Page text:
JCM inVentures Inc.
This page contains troubleshooting suggestions, schematics, and ideas for
Vulcan Operators guide:
PDF File 2M
Vulcan Assembly guide:
PDF File 500K
Vulcan Schematic Diagram:
Ready to start using your Vulcan or Virtual Vulcan? Here's how you get
your trainer up and running!
up your Vulcan
apply power to your VULCAN, connect a 9V battery to the battery clip on
the top right corner or plug in the 9V adapter.
You turn on the trainer by flipping the small switch on the left side
of the DIP switches DOWN ( Switch 10 ).
Flipping the switch UP turns the trainer OFF.
OUPUT connectors on your trainer can produce 8 digital
logic levels using the eight switches. The two holes in the black
connector below each switch carry the digital level for that switch.
When the switch is UP, the digital level at the hole is ON. When
the switch is DOWN , the digital level at the hole is OFF.
Inputs show the digital logic levels that exist in either of the
two holes immediately below each red light. (LED stands for Light
Emitting Diode) The two LED's on the far right are not used.
Place a wire connecting the output of the left-most
switched output into the input connector of the left-most LED as shown
in this diagram.
Now, attach the battery to your trainer and turn
on the trainer.. You should see the left red LED come on! You
have created a logic HIGH with your switch!
Turn the switch off and you should see the LED turn
off. This is a logic LOW level!
Now move the wire to the other switch outputs on the
trainer and make sure that they work too!
Move the LED input wire to the other available LED
inputs and made sure that they also work!
You might have noticed that small flashing red lamp
on your VULCAN, right below the green binding post. This is an
output whose digital level always toggles from HIGH to LOW (ON to OFF).
It is called a CLOCK and can help to control some digital circuits as we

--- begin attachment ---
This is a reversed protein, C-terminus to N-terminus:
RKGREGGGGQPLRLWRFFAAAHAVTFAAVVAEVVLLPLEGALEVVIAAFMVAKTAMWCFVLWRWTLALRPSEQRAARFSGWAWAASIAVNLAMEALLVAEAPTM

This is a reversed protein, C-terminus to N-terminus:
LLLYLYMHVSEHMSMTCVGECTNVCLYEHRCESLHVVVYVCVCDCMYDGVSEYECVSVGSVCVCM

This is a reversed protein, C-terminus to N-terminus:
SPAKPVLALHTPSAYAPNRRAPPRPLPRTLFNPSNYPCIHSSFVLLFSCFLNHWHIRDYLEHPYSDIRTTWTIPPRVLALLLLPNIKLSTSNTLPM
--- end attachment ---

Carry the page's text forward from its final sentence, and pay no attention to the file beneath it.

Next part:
will see later.
Let’s try it out! Hook up one end of your wire
output socket labelled "CLK: and the other end into one of your LED
logic inputs as shown in this diagram...
You should see the Logic Input flashing ON and OFF in
time with the clock lamp.
If you have a tiny screwdriver, try turning the
controls labelled ‘T low’ and ‘T high’. You will
notice that you can change the time that the digital level is OFF with
‘T low’ and the time that the digital level is HIGH with ‘T
This gives you excellent control of the speed
to the CLOCK signal..
Logic probe indicating the two logic levels of the clock output.
This ‘Logic Probe’ input is
a more sensitive indicator of logic levels. It not only shows you what
the logic levels are, but whether the signal is a true logic level!
Connect a wire from the ‘Logic Probe’ to the
‘CLK’ Clock output as shown.
You will notice that the white ‘logic probe’ lamp
will flash Green and Red
with the clock. The Green indicates a
logic LOW and the Red
indicates a logic HIGH.
Now remove the wire. When the wire is removed,
the lamp goes out. This means that there is an illegal logic
level, not a HIGH or a LOW. In our analogy to breath (
above ) this would be the equivalent of that output neither sucking or
Try connecting the Logic Probe input to the +5Volts
connector (Red). Your Probe indicator shows RED
showing the +5Volts is a logic high. Now connect the yellow probe
connector to the black ‘ground’ connector. It should change to GREEN
indicating a logic LOW.
Try connecting the ‘probe’ to each of the eight
switched outputs and see if you can change the logic levels using the
and Ground Connectors.
Powering your breadboard
Volt" and "Gnd" outputs
are a power supply for our digital circuits! Just like any electronic
device, digital circuits require energy to operate, and we can use the
energy from these connectors to power up our circuits! The TTL Family of
logic we will be using all uses 5V as supply voltage.
Your Vulcan get’s it’s energy from the 9 Volt
battery ( or adapter ) and reduces the voltage to +5Volts for our
digital circuits ( most digital logic operates at 5 volts )
You can connect the 5V and
Ground to your breadboard bus by connecting those sockets to the
horizontal BUS STRIPS on your breadboard. Once applied, the 5V and
ground may be easily brought to any chip by placing a wire from the
desired BUS STRIP to the power inputs of your chip.
Connect the BUS strips as
shown, and use a long wire attached to your logic probe to verify that a
logic HIGH exists on the
entire horizontal stip connected to the +5V output. Similarly, there
should be a logic LOW
found at the entire horizontal strip connected to the Gnd connector.